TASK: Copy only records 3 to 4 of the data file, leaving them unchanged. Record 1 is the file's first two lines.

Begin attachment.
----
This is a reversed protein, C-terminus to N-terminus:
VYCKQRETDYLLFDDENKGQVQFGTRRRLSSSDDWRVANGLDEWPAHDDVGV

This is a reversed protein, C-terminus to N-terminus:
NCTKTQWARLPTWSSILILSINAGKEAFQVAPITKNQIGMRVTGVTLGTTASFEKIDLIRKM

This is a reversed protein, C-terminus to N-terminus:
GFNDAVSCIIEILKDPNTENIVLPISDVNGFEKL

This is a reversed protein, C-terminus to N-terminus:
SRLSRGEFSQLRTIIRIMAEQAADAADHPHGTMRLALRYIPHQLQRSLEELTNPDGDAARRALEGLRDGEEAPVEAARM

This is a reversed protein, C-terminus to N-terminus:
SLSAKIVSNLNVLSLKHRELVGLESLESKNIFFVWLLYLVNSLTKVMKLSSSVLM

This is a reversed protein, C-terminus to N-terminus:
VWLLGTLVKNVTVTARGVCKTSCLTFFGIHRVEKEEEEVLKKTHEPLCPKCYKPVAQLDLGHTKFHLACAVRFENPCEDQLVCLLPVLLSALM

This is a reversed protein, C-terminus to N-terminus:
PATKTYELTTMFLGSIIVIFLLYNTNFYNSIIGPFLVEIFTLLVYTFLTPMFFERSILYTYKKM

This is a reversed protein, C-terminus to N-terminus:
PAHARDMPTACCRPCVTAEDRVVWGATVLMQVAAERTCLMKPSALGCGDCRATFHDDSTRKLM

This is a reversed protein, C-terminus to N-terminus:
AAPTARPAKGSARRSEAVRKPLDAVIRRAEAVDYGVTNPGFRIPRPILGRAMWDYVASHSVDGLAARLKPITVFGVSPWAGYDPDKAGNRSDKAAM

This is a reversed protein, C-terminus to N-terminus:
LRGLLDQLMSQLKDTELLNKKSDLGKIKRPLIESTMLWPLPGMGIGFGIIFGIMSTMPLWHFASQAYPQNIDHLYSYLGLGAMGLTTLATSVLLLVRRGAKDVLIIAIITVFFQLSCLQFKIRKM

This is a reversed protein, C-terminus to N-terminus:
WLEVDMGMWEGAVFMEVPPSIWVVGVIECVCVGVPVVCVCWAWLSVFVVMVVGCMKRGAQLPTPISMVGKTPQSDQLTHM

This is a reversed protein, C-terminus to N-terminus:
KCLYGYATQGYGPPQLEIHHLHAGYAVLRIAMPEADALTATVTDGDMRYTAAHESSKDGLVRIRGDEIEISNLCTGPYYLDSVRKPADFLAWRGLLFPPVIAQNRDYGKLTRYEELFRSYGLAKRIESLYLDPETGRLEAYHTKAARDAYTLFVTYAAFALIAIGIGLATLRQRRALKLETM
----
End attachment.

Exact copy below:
This is a reversed protein, C-terminus to N-terminus:
GFNDAVSCIIEILKDPNTENIVLPISDVNGFEKL

This is a reversed protein, C-terminus to N-terminus:
SRLSRGEFSQLRTIIRIMAEQAADAADHPHGTMRLALRYIPHQLQRSLEELTNPDGDAARRALEGLRDGEEAPVEAARM